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It’s another rainy weekend. So lots of time was spent indoors reading Foxfire books and taking care of Anna, who caught her first cold and has been very tired and irritable all weekend. Thomas, Anna and I went to an outdoor gardening fest at a local farming museum, before the weather got bad, on Saturday. We walked around the grounds of a 400 year old farm settlement at the Freilichtmuseum Lindlar which is comprised of several old farm houses, barns, and various other buildings containing a wood-shop, rope-maker, saddle-maker, beekeeper, weaver and baker. There were fields being cultivated by hand with a horse-drawn plow and several small vegetable gardens lining the paths which cover the museum grounds. On this particular weekend there was a spot set up where outdoor vendors were selling a multitude of plants, vegetables, herbs, hand-made crafts and foods. There were also goats, sheep, horses, pigs and chickens at various places along the circuit and an old home setup in the vein of the 19th century with a woman making butter by hand and cheese from the leftover buttermilk. At one point along the path we even had to make way for horses pulling a cart! It was nice to see things being done the old-fashioned way. Probably the best part of the outing for me though was the small settlement on the far end of the museum grounds. It had a barn with vertical stone slabs forming an ornately-patterned floor, with a stable on one end and a room with a loom on the other. Next to this barn was a small old thatched roof building with a chimney. Inside this large room was a stone oven built into the wall and a baker selling his freshly made breads and sheet cake. I ended up taking a few bites of that cake which was sprinkled with hemp seeds from the hemp plants growing nearby on it and it was heavenly. Unfortunately I understood all too well why. After taking a few bites I asked what kind of cake it was and he responded “Butterkuchen” or butter cake in English. Oh, well. I had better stick to making my own cakes, since I have been completely off  dairy for about 7 months now due to Anna’s milk protein allergy.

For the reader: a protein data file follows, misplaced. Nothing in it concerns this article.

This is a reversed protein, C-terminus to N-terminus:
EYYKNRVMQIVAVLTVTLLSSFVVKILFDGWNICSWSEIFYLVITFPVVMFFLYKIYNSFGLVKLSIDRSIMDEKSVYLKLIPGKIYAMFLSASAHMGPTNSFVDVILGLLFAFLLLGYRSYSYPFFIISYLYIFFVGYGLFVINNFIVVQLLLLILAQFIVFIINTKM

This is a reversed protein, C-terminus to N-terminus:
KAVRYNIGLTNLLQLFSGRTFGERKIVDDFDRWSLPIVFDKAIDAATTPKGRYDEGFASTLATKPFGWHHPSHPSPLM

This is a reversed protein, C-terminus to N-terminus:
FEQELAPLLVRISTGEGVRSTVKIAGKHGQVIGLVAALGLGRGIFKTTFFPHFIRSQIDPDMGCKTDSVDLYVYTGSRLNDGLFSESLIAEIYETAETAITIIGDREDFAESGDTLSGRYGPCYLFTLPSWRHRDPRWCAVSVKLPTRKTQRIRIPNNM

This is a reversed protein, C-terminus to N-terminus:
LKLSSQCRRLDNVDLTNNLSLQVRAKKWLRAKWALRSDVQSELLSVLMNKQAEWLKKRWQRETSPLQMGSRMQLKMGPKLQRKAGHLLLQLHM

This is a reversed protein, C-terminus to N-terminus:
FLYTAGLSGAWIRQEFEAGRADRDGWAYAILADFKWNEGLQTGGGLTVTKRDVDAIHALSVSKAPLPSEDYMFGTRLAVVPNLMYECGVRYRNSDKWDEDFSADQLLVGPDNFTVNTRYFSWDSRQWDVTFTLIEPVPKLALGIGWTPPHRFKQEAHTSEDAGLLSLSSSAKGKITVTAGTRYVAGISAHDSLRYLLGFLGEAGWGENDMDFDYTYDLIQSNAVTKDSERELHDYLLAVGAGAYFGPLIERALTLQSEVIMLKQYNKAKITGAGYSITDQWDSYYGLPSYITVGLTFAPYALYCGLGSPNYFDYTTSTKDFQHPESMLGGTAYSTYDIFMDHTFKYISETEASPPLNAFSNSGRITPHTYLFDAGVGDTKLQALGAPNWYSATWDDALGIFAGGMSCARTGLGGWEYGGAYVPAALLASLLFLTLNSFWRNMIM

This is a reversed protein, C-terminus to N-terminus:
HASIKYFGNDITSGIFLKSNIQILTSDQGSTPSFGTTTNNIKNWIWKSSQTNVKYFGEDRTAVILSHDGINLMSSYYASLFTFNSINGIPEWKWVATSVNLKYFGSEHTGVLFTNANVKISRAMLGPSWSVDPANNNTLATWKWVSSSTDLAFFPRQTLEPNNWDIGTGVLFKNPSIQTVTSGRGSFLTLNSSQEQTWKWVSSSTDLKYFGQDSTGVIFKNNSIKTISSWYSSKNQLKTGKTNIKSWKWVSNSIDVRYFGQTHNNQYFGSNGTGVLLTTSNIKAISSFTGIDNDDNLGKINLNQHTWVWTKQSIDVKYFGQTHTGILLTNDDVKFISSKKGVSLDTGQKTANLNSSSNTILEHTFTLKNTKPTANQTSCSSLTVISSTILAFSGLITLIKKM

Getting back to what I was reading this weekend, if you are interested in the way things used to be done in the old days then the Foxfire book series is a good way to read about the old-timers and how they lived back in the day (and the way a lot of them still live). I have been collecting Foxfire books since I was in high-school and they are an amazing reference for everything from gardening to making bee hives to telling ghost stories. The books were written in the 1970s by high-school English students and their teacher who thought it would be a good teaching model to get his students out into the hills of Georgia to interview the dying generation that live there and to find out how they live.  The books consist of interviews with people who live off the land and don’t know what it’s like to buy everything one needs from a store. There is detailed information on how to do and make all sorts of things yourself and how to get by the way we all used to know how to at one point in time before commercialism and convenience buying took over our society. These books are great for a quick reference or for a pleasant Sunday read. The stories of life in the early 20th century are compelling and simple.  The photos of the people telling these stories are sobering and true. An old man who has been making violins his entire life describes in great detail with illustrations how to do so, an elderly woman shares her gardening techniques for getting rid of pests the “organic way” and there are many more like them who just want to share their story before it dissipates and there is no one left to tell it.

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